The NICU set up me up with vials to collect the breastmilk and I began a routine prior to going home and then at home. I often found myself trying to sort out issues and seeking the help of the hospital lactation consultants when I was going to visit my daughter in the NICU. I kept pumping and managed to produce a sufficient amount of milk in that we had to buy a stand alone freezer for our house. I was proud of myself for persisting.
Fast forward to a couple of weeks into the NICU stay, and a nurse suggesting that I try breastfeeding. I did so and the nurse put my daughter to my breast and then walked away busy with other patients. My daughter was not very eager, her suck was quite weak. Yet I didn’t know that at the time, I just assumed she was not interested. So I handed my daughter back at the end of the stay and told the nurse that I would just keep pumping. And I pumped. And I pumped. And I pumped.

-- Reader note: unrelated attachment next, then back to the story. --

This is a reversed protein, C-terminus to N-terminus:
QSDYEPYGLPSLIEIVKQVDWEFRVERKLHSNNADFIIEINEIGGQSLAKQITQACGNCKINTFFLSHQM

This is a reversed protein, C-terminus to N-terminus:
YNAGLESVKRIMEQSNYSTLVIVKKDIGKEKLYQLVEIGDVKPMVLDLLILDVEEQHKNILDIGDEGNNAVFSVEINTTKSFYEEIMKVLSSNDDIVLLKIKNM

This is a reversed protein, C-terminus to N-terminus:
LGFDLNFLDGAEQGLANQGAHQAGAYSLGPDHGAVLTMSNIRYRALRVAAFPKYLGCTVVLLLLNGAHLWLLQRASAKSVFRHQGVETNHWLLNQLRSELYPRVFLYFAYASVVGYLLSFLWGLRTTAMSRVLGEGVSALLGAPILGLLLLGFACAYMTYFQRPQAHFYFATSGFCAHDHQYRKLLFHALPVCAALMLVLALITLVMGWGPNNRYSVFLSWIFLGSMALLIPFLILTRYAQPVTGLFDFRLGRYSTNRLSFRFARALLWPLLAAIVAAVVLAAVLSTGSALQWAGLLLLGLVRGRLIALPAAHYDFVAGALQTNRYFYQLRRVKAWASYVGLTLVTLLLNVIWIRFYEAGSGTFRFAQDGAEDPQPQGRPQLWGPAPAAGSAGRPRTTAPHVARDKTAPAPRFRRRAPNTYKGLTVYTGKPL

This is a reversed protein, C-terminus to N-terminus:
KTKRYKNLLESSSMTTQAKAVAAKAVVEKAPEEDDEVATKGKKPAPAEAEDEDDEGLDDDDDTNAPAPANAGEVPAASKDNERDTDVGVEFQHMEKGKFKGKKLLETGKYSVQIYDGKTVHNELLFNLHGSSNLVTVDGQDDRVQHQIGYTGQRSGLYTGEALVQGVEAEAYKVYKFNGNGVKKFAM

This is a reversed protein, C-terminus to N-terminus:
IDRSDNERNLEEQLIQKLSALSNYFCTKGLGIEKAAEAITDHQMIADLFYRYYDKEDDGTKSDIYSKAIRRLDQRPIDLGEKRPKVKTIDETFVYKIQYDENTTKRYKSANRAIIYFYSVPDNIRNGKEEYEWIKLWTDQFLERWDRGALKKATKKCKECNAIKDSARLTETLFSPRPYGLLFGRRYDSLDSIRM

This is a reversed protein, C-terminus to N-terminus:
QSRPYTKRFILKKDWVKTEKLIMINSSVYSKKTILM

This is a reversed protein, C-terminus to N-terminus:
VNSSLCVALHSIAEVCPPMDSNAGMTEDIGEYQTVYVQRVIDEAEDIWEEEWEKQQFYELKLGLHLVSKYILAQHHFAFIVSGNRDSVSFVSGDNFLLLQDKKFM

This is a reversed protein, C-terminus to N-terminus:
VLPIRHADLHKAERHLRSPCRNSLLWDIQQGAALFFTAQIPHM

One odd moment happened during all of this was when our area was threatened and struck by Hurricane Isabel. As the storm brewed and I pumped, I was praying that I could finish my session before any electrical outages occurred. I was mid-way through the session and the lights went out. I looked up at the darkened ceiling of our bedroom and shouted, “Oh no you don’t!” Magically the lights came right on and stayed on not only through the storm itself but in the aftermath that created days worth of outages across our region. My husband was in awe and full of humor noted, “God fears a lactating mother!” I laughed but I was beyond grateful that the electricity remained on. The idea of manually pumping milk terrified me because I felt I wouldn’t be as diligent as I was with an electric pump.